Helping the Morning: New and Selected Poems, by Jeanne Murray Walker

by Guest Blogger April 26, 2016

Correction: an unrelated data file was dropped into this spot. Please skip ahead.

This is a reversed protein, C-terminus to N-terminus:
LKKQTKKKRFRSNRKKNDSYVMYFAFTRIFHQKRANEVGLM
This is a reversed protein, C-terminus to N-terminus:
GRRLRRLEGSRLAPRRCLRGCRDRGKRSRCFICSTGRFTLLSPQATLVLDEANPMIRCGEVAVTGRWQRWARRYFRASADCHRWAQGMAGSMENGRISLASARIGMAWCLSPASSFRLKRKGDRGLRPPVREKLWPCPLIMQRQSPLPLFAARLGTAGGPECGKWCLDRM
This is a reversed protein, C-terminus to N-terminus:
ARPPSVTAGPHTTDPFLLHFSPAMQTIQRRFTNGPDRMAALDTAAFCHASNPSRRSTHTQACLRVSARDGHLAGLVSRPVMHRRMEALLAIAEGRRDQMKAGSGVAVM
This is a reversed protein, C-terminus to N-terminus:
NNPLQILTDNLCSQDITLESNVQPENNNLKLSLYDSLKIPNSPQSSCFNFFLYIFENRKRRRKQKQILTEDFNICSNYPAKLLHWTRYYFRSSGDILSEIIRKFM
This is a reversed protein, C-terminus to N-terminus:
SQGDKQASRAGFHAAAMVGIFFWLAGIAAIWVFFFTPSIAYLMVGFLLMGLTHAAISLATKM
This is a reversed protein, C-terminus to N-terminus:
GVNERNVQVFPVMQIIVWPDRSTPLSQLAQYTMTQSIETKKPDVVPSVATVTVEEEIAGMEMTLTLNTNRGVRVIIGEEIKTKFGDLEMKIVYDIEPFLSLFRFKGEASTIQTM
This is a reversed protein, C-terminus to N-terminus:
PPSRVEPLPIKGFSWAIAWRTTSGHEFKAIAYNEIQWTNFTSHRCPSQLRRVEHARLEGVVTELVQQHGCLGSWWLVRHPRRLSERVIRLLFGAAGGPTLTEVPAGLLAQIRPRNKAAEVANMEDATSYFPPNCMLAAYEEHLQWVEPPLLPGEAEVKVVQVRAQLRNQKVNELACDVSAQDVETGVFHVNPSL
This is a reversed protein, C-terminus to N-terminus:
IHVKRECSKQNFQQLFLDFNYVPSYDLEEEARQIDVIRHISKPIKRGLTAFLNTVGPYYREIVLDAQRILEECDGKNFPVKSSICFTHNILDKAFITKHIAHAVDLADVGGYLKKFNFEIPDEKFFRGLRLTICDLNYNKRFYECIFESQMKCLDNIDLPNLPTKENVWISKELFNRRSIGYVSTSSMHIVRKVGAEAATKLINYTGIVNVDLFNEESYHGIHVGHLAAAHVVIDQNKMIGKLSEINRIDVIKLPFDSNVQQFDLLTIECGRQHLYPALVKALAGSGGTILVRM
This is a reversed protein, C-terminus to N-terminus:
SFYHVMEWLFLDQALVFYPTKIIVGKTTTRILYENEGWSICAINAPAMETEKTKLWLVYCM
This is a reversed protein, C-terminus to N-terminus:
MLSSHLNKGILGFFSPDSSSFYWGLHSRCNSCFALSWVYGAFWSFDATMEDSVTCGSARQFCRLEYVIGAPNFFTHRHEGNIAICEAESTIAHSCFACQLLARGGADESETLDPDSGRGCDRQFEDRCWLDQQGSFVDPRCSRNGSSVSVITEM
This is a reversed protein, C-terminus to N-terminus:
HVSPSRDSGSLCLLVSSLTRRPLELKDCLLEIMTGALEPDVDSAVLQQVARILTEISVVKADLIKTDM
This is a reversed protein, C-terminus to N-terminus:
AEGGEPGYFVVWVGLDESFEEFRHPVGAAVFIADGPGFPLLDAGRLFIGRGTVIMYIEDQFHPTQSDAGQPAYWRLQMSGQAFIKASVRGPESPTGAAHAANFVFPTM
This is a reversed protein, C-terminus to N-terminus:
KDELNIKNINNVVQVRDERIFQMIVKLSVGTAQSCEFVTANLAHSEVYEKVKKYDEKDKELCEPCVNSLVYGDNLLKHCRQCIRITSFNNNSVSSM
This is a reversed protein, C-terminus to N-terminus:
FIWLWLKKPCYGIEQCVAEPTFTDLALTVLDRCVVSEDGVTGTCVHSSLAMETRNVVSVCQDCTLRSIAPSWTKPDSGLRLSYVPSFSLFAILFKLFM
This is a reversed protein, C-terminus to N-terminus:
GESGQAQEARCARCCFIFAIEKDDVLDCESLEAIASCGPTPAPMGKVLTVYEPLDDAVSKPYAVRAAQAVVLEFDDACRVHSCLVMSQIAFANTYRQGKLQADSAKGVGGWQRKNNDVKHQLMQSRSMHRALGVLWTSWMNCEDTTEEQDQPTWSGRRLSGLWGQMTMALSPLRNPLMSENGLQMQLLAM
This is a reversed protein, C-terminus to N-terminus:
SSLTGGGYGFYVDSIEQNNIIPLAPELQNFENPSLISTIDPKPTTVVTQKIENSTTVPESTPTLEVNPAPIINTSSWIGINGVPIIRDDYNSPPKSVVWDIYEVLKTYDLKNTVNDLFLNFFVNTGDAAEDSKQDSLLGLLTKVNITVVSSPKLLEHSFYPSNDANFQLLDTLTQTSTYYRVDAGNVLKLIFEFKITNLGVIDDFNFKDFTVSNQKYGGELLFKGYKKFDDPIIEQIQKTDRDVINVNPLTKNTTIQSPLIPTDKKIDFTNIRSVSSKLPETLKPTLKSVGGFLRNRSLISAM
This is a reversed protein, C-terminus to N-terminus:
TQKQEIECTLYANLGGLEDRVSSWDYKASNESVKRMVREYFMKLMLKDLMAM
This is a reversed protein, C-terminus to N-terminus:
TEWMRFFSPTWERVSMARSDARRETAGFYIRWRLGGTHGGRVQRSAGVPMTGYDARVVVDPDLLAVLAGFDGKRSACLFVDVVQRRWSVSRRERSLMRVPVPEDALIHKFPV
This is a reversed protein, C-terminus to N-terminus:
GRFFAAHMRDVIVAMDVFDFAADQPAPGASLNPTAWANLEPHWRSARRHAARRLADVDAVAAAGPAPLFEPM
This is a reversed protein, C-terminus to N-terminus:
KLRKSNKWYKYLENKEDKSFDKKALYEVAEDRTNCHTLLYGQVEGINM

Helping the Morning reviewed by Benjamin Myers Jeanne Murray Walker’s Helping the Morning: New and Selected Poems (Wordfarm, 2014) is a very welcome overview of the career of a major Christian poet. Walker, along with other poets of her generation, such as Scott Cairns and Paul Mariani—whose selected works were published in 2006 and 2012, respectively—has done much to bring together Christian literary pursuits and the mainstream of American poetry. She is a writer both deeply spiritual and thoroughly contemporary, and her poems have shown many younger Christian writers a path for pursuing their work with both religious and literary integrity. In the first section of Helping the Morning, she offers new poems that live up to her reputation for vivid, fresh images in poems that call us to view the world as sacred. At the end of “Miniature Song of Complaint,” for instance, she says, “I can almost see us from the road, our tiny house, / hanging like one last gold leaf in the oak tree.” This sense of beauty and fragility in precarious balance imparts to her work a wisdom far beyond the mere didacticism which tempts many Christian writers. One of the pleasures of a selected works, especially one as well edited as Helping the Morning, is watching a poet come into her own as a writer. In Walker’s case, this includes a growth in wisdom that is closely aligned with a growth in craft and art. To put it in slightly clichéd terms, the reader watches her find her voice. One sees in Walker’s early poems much promise and talent, but it is often overshadowed by obvious influences. Walker seems to begin her career, like many poets of her generation, in the shadow of Sylvia Plath. Take, for instance, these lines from “Praying for Father on All Saints’ Day”:                       But I am done with you,           my dodge, my fleet dead. I have come to give           you up, my strong ghost, my sweet parent           long since pushed into the ground as into an oven. Apostrophe to a dead father isn’t necessarily a signal of confessional allegiance, but the nature of the address, the atmosphere of an exorcism, is distinctly Plathian. “I am done with you” is nearly quotation from Plath’s “Daddy,” and the allusion in the image of the oven is unmistakable. Although the father/daughter relationship in this poem doesn’t seem as fraught as in Ariel, Plath’s dramatic and violent imagery seems to dominate the poem, as when she evokes Plath’s jackbooted “panzer man”: “Burn / until not a button is left, not the sound / of a boot stamping in autumn air.” Coming to this volume with an awareness of Walker’s later achievement, one gets great pleasure in watching the younger poet struggle to assimilate the strong voices that influenced so many writers of her generation. By the time of 1985’s Fugitive Angels, Walker seems to be following the general movement of mainstream American poetry toward a mild surrealism under the influence of John Ashbery, who had recently added the Bollingen to his Pulitzer and National Book Award. Walker, better than many of Ashbery’s many imitators, picks up the emotional possibilities of surrealism, the sad, soft music of Ashbery’s best poems, and foregrounds it in poems like “For my Daughter’s Twenty-First Birthday”:           I stroked her cheek with my finger,           and she began to suck for dear life,           like a fish in the last stages of suffocation above water.           When I poured my voice down to revive her,           she grinned and graduated from college           summa cum laude, schools of minnows parting before her.           “You are not a fish,” I said to her.           “You are my daughter, and just born, too.” This is not quite the subtle and resonant voice Walker will bring to her finest poems, but it is an effective and moving piece. Surrealism will not, ultimately, be the path Walker takes in her best work, but she will absorb from it a penchant for striking and dramatic images, for seeing the world afresh. Arguably Walker’s own voice, one quieter and perhaps more subtle than either Plath or Ashbery, arrives with 1990’s Coming into History, in which striking images bring movement and color to the surface of poems that, through the exercise of great restraint, convey a sense of profound depth. A good example of this quality is “The Shawl.” The poem begins simply and compellingly:           Somewhere on Ellis Island           my mother’s mother lost the shawl           the women of the town crocheted for her           out of mauves and purples,           old tunes twisted in the strands,           and clever plots           woven, woven in the pattern. The poem then accelerates through history, creating through the propulsion of the verse—short lines dominated by stressed syllables, as in “whose leaves clinked down / like foreign coins”—a sense of inevitable progression as the family moves west and as each generation gives way to the next. Near the end of the poem she describes the grandmother figure in these simple but breathtaking lines:           finally carrying           her children’s           children on her hip           while she stirred the soup,           their breath soft as moss,           their tiny feet stuttering against her. Much matter of great importance is captured here with a few well-chosen words. The visual repetition figured in the “stuttering feet,” for instance, beautifully reinforces the suggestion of repetition with difference in “children’s / children,” which is, by the way, a great example of a meaningful line break in the way it dramatizes continuity and change. This kind of serious craft and deep art is abundant throughout Walker’s four books leading up to this collected edition. I would particularly point the reader to “Nursing,” “Talking to the Baby about Taking the Bus,” “So Far, So Good,” and “Making the Move.” At the center of Walker’s best work is an exploration of empathy. This exploration first comes to the foreground of her poetics in Stranger than Fiction (1992), a collection of dramatic monologues giving voice to various characters inhabiting the pages of supermarket tabloids. Walker poetically inhabits the lives of, for instance, an invisible girl, a man whose thumb bleeds for three years, an heiress who starves to death, and a beauty queen who gives birth to a monster. These poems are interesting—by turns amusing and poignant—and always well-executed. Yet, even in the hands of a master like Robert Browning, the dramatic monologue is inherently limited in its ability to generate empathy. Even when the monologue is most sympathetic to its subject, it is still very conspicuously an act of ventriloquism. The monologue form thus undermines the act of empathy by offering the illusion of leaping over the distance between two people, poet and character, rather than engaging in the hard work of crossing that distance. While the effort is noble, the poetic strategy in Stranger than Fiction ultimately points to the inherent limits of literary empathy. The monologue offers only a cardboard cutout of the empathetic imagination. In her best, later poems, Walker turns this limitation into a powerful virtue in poems that enact the difficult, but crucial, struggle to wade across—with no shortcuts—the gulf between any two people. In “The Failing Student” a teacher says to herself, in response to the student, “You begin picking your way toward her / through a whole vocabulary / of wildflowers and thorns.” The poem, in its halting rhythms and thorny images, dramatizes that effort toward connection. In my favorite of her poems, “Gesture Upwards,” Walker begins, again simply, with “I have promised to pray for a friend / the way one promises when there are no solutions.” The rest of this poem, full of vivid and emotionally effective images, is occupied with the poet attempting to find her way to that prayer, attempting to connect with her friend and with God despite how “Here in Vermont the cold is slowing things down / the way a squad car parked along the shoulder / slows traffic.” That is, despite how the world goes on in a beautiful and heartless indifference. At the poem’s end, we are given this stunning glimpse: “Like the sole of a foot, a yellow leaf / steps on the windshield, then another, / and another, like feet, walking on water.” In this powerful image, the poet seems to find connection with Christ, and thus presumably achieve at least silent prayer for the friend. In the image of the natural world, however, this connection is a mediated, an ambiguous or limited connection. It is an honest connection and sacramental in its orientation. Speaking of sacrament, reading these poems from Walker’s last four collections, along with the new poems included at the beginning of Helping the Morning, I am constantly reminded of Allen Tate’s neglected but brilliant essay “The Man of Letters in the Modern World,” in which he distinguishes between the mere “communication” that abounds in our consumer culture and the real “communion” that is at the heart of true literature. Tate writes, “Perhaps it is not too grandiose a conception to suggest that works of literature, from the short lyric to the long epic, are the recurrent discovery of the human communion as experience, in a definite place and at a definite time.” Walker, in her carefully crafted and vivid poems, fulfills that challenging call to a renewed, ever contemporary and specific communion as well as any poet writing today. ----------- Benjamin Myers is the 2015-2016 Oklahoma Poet Laureate and the author of two books of poetry: Lapse Americana (New York Quarterly Books 2013) and Elegy for Trains (Village Books Press, 2010). His poems may be read in Image, 32 Poems, the Yale Review, and many other journals, and his prose appears in World Literature Today, Books and Culture, and First Things. He teaches literature and creative writing at Oklahoma Baptist University, where he is the Crouch-Mathis Professor of Literature